Last week, Nick Punto informed the Diamondbacks that he’d be taking the year off, deciding not to report to camp even though he had signed a minor league contract with the club earlier this winter. Though he claimed he wasn’t retiring, Punto is 37 and just put up a 73 wRC+ for Oakland, so it’s easy to imagine that his career is over. Despite his small stature and non-existent power, Punto managed to turn a solid glove, positional versatility, and a good eye (career 10.4% walk rate) into a career that spanned parts of 14 seasons.
He found himself as the tongue-in-cheek face of one of the most shocking transactions in baseball history — 2012’s “Nick Punto trade,” which you might remember more for including Adrian Gonzalez, Josh Beckett, Carl Crawford, and a quarter-billion dollars worth of contracts — and carved himself a niche as baseball’s foremost jersey-shredding expert. As far as careers go, you could do a lot worse than all that, not to mention the approximately $23 million he made during his playing days.
Wait! Don’t go anywhere. This isn’t going to be a full Nick Punto career retrospective. I swear. What this is going to be is a hope, a prayer, that Punto’s probable departure from the game takes along with it one of baseball’s most frustrating blights, the thing that he might be known for above all else: the head-first slide, particularly into first base.
Punto may have been the face of the head-first slide mostly because he was so ready and willing not only to talk about it, but because he was happy to admit that he knew what he was doing went against all common sense. In 2004, the Twins tried to fine him when he slid head-first. It didn’t work. Last year, Punto told the San Francisco Gate that “the key is: don’t do it,” and that he tells kids all the time not to slide head-first into first. Punto’s not a rebel or a contrarian; it’s just what he grew up doing, and he found it impossible to turn that instinct off in the heat of the moment. You might remember that he once even did it on a ball to the outfield.
You probably think I’m only talking about sliding into first base head-first, which is generally considered to be slower, and that’s infuriating as well, but that’s not really even the point. (On that topic: There’s some evidence that sliding can be as fast as running through, but only if done absolutely perfectly so that the body doesn’t collect friction on the way to the bag, and that happens extremely rarely.) The point, really, is the injuries that come along with the practice.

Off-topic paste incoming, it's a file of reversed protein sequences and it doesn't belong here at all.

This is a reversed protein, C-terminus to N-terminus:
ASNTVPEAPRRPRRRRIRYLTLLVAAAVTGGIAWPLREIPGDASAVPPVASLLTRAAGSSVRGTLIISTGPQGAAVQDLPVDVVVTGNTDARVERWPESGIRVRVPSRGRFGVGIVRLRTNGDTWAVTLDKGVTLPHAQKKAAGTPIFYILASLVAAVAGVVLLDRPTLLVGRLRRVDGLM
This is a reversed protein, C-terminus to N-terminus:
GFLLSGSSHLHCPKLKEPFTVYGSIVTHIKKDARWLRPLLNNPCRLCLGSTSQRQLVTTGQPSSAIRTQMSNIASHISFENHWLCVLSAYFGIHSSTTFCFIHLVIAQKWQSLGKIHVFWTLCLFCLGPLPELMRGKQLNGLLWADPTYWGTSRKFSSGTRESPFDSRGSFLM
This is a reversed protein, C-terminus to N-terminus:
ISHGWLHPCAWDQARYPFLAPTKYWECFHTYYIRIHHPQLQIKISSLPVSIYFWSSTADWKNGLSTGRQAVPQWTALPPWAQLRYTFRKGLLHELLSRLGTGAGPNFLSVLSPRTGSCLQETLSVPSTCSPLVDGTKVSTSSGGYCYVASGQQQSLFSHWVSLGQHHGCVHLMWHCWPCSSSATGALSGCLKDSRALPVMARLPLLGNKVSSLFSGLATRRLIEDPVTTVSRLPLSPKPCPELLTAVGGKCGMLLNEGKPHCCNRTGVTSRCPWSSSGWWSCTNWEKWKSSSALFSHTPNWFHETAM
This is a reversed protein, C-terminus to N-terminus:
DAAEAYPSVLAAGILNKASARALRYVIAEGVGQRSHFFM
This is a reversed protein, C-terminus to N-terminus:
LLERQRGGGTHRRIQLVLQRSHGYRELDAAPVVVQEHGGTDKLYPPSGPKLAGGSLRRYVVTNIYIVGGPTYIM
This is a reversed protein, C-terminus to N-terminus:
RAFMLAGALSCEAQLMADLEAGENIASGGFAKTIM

For example, just look at some prominent players who injured themselves sliding head-first over the last two years along with the number of games they then missed, and I don’t even make promises that this is a full and complete list:
- Ryan Ludwick, 116
- Bryce Harper, 57
- Josh Hamilton, 48
- Ryan Zimmerman, 44
- Nolan Arenado, 37
- David Wright, 25 (two stints)
- Ian Kinsler, 25
- Melky Cabrera, 22 (season-ender)
- Michael Bourn, 20
- Ben Zobrist, 13
- Billy Hamilton, 2
- Brandon Crawford, 2
- Yasiel Puig, 2
- Mike Napoli, 1 (included so I could share this)
- Dustin Pedroia, n/a (led to offseason surgery)
Those are some names. Those are some names. For Zimmerman and Josh Hamilton, it wasn’t the first time they’d injured themselves doing it, and there’s a good argument that the series of shoulder woes that have derailed Zimmerman’s career and pushed him off of third base started with a head-first slide back in 2012.
If we’d extended this back further, it would have included Dee Gordon, who missed more than two months and saw his career as the Dodgers shortstop end in 2012 when he badly injured his thumb sliding head-first. His predecessor, Rafael Furcal, had helped accelerate Gordon’s path to the majors when he missed much of 2011’s first half with a broken thumb of his own, suffered sliding head-first; years earlier, he’d separated a shoulder doing it. In previous years, you could add Jason Heyward, Martin Prado, Alex Gordon, Yunel Escobar, Andrelton Simmons, Derek Jeter, and Chase Utley to that list as well. Even The Onion has made fun of the practice.